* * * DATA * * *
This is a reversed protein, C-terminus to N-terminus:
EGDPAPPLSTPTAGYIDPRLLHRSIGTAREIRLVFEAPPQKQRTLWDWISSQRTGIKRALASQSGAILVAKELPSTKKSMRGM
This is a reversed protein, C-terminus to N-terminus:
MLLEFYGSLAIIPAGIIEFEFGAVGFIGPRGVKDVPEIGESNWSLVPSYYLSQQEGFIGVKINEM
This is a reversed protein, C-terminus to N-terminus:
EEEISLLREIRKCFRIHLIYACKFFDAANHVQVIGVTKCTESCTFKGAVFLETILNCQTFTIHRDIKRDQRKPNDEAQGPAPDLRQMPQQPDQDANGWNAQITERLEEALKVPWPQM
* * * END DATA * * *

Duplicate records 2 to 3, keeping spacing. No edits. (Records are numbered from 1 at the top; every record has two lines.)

This is a reversed protein, C-terminus to N-terminus:
MLLEFYGSLAIIPAGIIEFEFGAVGFIGPRGVKDVPEIGESNWSLVPSYYLSQQEGFIGVKINEM
This is a reversed protein, C-terminus to N-terminus:
EEEISLLREIRKCFRIHLIYACKFFDAANHVQVIGVTKCTESCTFKGAVFLETILNCQTFTIHRDIKRDQRKPNDEAQGPAPDLRQMPQQPDQDANGWNAQITERLEEALKVPWPQM